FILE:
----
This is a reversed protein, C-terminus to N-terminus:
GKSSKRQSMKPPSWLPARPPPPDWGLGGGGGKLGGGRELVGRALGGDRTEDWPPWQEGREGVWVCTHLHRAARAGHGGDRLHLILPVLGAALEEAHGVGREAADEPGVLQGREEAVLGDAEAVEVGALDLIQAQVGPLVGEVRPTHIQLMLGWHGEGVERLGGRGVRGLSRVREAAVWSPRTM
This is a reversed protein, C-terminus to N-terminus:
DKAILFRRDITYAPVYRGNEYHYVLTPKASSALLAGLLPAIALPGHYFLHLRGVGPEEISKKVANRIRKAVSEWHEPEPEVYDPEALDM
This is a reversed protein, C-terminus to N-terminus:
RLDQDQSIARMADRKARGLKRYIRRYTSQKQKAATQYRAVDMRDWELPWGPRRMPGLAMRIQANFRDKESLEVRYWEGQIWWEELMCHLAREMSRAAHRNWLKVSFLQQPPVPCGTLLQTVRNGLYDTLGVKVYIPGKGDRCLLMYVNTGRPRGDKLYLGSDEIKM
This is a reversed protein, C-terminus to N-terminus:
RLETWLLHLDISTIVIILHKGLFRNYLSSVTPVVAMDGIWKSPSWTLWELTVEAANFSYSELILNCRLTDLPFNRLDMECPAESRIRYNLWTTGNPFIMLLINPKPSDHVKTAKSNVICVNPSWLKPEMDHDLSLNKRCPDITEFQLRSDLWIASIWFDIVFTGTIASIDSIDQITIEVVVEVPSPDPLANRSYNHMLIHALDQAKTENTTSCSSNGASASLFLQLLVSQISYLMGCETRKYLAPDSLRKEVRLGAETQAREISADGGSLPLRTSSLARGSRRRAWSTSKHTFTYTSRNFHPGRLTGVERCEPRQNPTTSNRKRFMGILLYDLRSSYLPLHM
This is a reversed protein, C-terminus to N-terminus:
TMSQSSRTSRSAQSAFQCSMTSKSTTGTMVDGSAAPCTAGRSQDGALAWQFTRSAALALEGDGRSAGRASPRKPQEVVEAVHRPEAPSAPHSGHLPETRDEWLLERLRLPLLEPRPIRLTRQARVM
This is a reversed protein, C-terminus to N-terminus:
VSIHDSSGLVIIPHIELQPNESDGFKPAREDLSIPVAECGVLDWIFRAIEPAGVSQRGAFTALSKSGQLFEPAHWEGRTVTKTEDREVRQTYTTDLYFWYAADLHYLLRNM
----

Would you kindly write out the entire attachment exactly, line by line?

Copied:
This is a reversed protein, C-terminus to N-terminus:
GKSSKRQSMKPPSWLPARPPPPDWGLGGGGGKLGGGRELVGRALGGDRTEDWPPWQEGREGVWVCTHLHRAARAGHGGDRLHLILPVLGAALEEAHGVGREAADEPGVLQGREEAVLGDAEAVEVGALDLIQAQVGPLVGEVRPTHIQLMLGWHGEGVERLGGRGVRGLSRVREAAVWSPRTM
This is a reversed protein, C-terminus to N-terminus:
DKAILFRRDITYAPVYRGNEYHYVLTPKASSALLAGLLPAIALPGHYFLHLRGVGPEEISKKVANRIRKAVSEWHEPEPEVYDPEALDM
This is a reversed protein, C-terminus to N-terminus:
RLDQDQSIARMADRKARGLKRYIRRYTSQKQKAATQYRAVDMRDWELPWGPRRMPGLAMRIQANFRDKESLEVRYWEGQIWWEELMCHLAREMSRAAHRNWLKVSFLQQPPVPCGTLLQTVRNGLYDTLGVKVYIPGKGDRCLLMYVNTGRPRGDKLYLGSDEIKM
This is a reversed protein, C-terminus to N-terminus:
RLETWLLHLDISTIVIILHKGLFRNYLSSVTPVVAMDGIWKSPSWTLWELTVEAANFSYSELILNCRLTDLPFNRLDMECPAESRIRYNLWTTGNPFIMLLINPKPSDHVKTAKSNVICVNPSWLKPEMDHDLSLNKRCPDITEFQLRSDLWIASIWFDIVFTGTIASIDSIDQITIEVVVEVPSPDPLANRSYNHMLIHALDQAKTENTTSCSSNGASASLFLQLLVSQISYLMGCETRKYLAPDSLRKEVRLGAETQAREISADGGSLPLRTSSLARGSRRRAWSTSKHTFTYTSRNFHPGRLTGVERCEPRQNPTTSNRKRFMGILLYDLRSSYLPLHM
This is a reversed protein, C-terminus to N-terminus:
TMSQSSRTSRSAQSAFQCSMTSKSTTGTMVDGSAAPCTAGRSQDGALAWQFTRSAALALEGDGRSAGRASPRKPQEVVEAVHRPEAPSAPHSGHLPETRDEWLLERLRLPLLEPRPIRLTRQARVM
This is a reversed protein, C-terminus to N-terminus:
VSIHDSSGLVIIPHIELQPNESDGFKPAREDLSIPVAECGVLDWIFRAIEPAGVSQRGAFTALSKSGQLFEPAHWEGRTVTKTEDREVRQTYTTDLYFWYAADLHYLLRNM